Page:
In the days before cars came equipped with a Tire Pressure Monitoring System (TPMS), correct tire pressure was often the most widely ignored item on a car’s maintenance checklist. Worse, when it was adjusted, it was frequently checked when tires were warm, since few motorists went to the trouble of buying a compressor (and an accurate tire gauge) for home use.
Improper tire pressure can affect everything from fuel mileage to vehicle safety, as incorrectly inflated tires can produce unusual (and in some cases, unpredictable) handling. Checking tire pressure on a regular basis (every two weeks is recommended) also ensures that tires aren’t punctured, in need of rotation, or worn beyond safe and permissible levels.
To ensure accurate readings, each tire should be checked cold, preferably in the shade or in an enclosed garage (to avoid the increase in tire pressure potentially caused by direct sunlight). If you’ve been driving the car, allow three or more hours for the tires to cool before checking and setting tire pressure. As a baseline, the tire pressure recommended by the manufacturer for your vehicle, on stock tires, can generally be found inside the driver’s door, on a sticker affixed to the bottom of the B-pillar.
In front-wheel-drive vehicles, the front tires generally carry a higher inflation pressure than the rear tires, as the bulk of the vehicle’s weight rests on the two front tires. The opposite would be true for rear-engine vehicles, which carry the most weight atop the rear tires; in any case, be sure to note differences in inflation pressure from front to back as recommended by your vehicle manufacturer.
Sometimes, this pressure will vary by load, as well, with manufacturers recommending higher tire pressures for heavier loads. Under normal driving circumstances, tire pressure should always be set to the value that most closely matches your current vehicle loading (which is another reason why tire pressures are not a set-and-forget maintenance item).
Always use a quality tire gauge to read the current inflation pressure of each individual tire, including the oft-forgotten spare. There is much debate on what constitutes a “quality” tire gauge, but those who race cars (and view proper tire pressure as the difference between a good lap time and a back-of-the-pack lap time) generally prefer the dial-type gauges, equipped with a built-in valve to bleed off excess pressure. As with any other tool, air pressure gauges are generally worth what you pay for them, and given the importance of proper tire pressure, getting by with a free or inexpensive tire pressure gauge seems like a bad place to cut corners.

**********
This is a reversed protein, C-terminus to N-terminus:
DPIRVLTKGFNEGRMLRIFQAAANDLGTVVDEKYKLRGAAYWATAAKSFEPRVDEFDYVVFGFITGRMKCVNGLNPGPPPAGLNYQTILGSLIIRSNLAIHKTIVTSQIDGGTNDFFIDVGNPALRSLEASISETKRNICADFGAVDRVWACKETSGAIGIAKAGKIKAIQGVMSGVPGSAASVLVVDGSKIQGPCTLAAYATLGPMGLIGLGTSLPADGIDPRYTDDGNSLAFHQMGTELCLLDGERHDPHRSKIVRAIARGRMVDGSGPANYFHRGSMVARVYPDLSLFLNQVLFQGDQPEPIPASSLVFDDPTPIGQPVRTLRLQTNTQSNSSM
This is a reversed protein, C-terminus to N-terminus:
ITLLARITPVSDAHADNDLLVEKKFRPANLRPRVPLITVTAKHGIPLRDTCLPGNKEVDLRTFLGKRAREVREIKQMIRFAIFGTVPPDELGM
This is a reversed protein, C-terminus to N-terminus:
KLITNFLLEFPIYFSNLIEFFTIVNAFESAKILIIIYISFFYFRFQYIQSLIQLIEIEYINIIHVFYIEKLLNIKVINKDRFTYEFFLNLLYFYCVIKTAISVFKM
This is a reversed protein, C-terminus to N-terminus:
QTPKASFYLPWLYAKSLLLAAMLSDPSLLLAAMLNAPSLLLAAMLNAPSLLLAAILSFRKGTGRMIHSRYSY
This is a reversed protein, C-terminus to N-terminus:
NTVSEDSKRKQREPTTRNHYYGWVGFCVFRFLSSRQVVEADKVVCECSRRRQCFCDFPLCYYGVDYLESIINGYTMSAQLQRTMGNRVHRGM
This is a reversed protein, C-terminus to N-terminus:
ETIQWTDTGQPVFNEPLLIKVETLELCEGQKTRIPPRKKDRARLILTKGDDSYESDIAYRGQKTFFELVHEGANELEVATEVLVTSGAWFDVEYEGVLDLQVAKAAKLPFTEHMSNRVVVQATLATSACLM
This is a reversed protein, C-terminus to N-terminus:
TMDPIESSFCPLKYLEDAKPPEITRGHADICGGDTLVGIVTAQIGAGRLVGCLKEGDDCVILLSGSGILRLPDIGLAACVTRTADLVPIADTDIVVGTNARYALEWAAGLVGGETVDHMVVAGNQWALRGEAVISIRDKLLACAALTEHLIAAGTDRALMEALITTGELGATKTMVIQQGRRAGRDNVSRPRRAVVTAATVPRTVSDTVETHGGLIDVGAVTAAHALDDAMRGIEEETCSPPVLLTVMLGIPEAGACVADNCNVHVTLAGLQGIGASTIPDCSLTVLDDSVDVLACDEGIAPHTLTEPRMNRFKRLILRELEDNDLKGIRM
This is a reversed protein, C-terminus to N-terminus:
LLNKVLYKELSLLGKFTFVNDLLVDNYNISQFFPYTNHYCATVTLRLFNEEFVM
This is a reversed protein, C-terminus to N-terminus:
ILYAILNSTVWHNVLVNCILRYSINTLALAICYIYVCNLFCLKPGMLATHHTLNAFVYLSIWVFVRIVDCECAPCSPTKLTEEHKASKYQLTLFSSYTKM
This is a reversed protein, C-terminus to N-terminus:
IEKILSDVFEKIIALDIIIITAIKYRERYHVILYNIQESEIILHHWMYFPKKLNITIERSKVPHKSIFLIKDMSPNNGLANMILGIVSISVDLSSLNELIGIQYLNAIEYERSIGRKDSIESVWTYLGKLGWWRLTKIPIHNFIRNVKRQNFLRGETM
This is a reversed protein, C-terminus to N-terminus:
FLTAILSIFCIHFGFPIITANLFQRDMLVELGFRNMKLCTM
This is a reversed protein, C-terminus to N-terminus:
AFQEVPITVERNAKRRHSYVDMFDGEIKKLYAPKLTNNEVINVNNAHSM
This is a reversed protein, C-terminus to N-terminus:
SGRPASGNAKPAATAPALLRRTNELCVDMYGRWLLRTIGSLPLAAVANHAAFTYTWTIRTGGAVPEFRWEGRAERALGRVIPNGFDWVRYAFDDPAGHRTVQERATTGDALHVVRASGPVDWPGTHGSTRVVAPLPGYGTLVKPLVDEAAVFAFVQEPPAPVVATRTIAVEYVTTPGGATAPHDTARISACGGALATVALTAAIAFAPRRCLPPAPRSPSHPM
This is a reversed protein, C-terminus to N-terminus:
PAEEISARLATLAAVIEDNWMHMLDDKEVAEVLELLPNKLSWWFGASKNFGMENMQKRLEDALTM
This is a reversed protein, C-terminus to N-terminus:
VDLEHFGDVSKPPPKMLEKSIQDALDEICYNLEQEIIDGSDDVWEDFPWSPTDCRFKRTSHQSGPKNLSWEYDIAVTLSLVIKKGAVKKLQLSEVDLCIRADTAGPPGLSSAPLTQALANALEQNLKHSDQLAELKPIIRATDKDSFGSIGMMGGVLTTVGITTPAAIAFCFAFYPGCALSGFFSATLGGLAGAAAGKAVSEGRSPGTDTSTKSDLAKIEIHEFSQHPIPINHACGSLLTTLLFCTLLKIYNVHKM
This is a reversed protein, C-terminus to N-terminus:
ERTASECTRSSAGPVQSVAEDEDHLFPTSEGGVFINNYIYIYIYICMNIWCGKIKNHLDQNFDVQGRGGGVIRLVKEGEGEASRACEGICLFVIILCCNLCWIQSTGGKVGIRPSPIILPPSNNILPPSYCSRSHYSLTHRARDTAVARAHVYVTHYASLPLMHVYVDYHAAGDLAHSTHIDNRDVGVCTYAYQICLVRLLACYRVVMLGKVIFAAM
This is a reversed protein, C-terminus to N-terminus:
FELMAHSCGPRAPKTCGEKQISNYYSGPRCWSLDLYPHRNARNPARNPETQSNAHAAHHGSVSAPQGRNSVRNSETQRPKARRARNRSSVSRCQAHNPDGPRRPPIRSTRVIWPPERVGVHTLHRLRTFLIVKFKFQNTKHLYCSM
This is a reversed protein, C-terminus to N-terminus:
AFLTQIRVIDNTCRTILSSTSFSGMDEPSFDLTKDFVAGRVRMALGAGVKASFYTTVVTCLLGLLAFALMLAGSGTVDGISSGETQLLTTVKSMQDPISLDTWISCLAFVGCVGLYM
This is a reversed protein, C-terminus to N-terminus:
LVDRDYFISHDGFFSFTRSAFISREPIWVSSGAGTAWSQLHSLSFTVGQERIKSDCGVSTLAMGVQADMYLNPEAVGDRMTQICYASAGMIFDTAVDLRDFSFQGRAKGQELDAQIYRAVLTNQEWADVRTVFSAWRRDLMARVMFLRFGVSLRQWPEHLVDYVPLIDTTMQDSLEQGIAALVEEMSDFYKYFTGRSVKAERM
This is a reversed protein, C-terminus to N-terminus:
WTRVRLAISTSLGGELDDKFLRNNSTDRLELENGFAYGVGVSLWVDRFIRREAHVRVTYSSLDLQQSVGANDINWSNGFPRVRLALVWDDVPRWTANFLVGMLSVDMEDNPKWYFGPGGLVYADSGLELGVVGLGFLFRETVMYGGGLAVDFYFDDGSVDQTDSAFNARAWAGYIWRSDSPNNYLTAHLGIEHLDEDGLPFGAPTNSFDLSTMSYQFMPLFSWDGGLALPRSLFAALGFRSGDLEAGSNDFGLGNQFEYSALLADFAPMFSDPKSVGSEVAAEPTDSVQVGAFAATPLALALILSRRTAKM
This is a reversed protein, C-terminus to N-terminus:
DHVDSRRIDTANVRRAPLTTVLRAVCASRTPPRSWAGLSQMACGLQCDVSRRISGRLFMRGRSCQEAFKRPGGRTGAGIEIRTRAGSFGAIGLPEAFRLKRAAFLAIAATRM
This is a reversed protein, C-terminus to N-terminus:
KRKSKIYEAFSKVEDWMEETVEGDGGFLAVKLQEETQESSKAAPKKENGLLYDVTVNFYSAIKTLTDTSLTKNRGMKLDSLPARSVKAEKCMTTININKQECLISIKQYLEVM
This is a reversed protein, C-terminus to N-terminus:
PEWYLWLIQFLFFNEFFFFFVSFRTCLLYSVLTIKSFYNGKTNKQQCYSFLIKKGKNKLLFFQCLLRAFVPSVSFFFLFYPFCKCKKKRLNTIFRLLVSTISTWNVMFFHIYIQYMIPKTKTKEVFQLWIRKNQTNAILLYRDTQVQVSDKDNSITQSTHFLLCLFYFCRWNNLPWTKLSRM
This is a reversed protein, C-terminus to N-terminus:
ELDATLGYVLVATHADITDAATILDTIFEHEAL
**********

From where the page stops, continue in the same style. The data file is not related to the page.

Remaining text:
Once the correct tire pressure has been set at each corner, using a portable compressor or air tank, it’s time to make a few observations. First, did any tire differ significantly in pressure from its recommended value? If a pressure in one corner was lower than the tire on the opposite side of the vehicle (comparing front to front and rear to rear), chances are the tire has an air leak. Inspect the tread for foreign objects like nails or screws; if none is found, use a dish soap and water solution to inspect for leaks around the valve stem. Squirt or pour some of the solution around the base of the valve stem, then look for bubbles; repeat for the valve mechanism itself. Any punctures or leaks should be addressed by a competent shop, as not all punctures can be repaired.
While this advice applies to stock (or equivalent) tires under normal driving conditions, there are exceptions to the rule. Switching from an all-season radial to a high-performance summer tire will generally necessitate a change in tire pressure, but finding the optimal pressure can be a matter of trial and error. The old autocross trick is to start at the manufacturer’s recommended pressure, then use a bit of white shoe polish to mark the tire’s shoulder and sidewall. After a run through the course, look at how far the tire is rolling over into the shoe polish; if the tire is scrubbing into the sidewall, add a few pounds of pressure and repeat, making sure to log all changes on your setup sheet.
Manufacturers’ pressures are also designed to deliver a blend of comfort and handling; if a firmer ride is an acceptable trade-off for (slightly) improved handling, it’s generally permissible to up tire pressure by a pound or two from the published numbers. On the other hand, the maximum inflation pressure (shown on the tire’s sidewall) should never be used; not only will this deliver a harsh ride and unpredictable handling, but the tire’s pressure can potentially rise to dangerous levels as the tire heats up.
Finally, many tire dealers and automotive dealerships are now touting the benefits of filling tires with nitrogen instead of air (which itself is composed of 78-percent nitrogen, 21-percent oxygen and traces of carbon dioxide and water vapor, according to NASA). If this is a free service, nitrogen will deliver a few minor benefits; first, pure nitrogen seeps from tires more slowly than air, meaning that tires will maintain pressure longer. Nitrogen expands less as it heats, meaning that tires will maintain more consistent pressures, even when hot. In the world of professional racing, where victories can be determined by thousandths of a second, such benefits are worth the added cost of nitrogen. In the real world of commuter driving, the benefits are only worthwhile if the use of nitrogen is a free service offered by your dealer.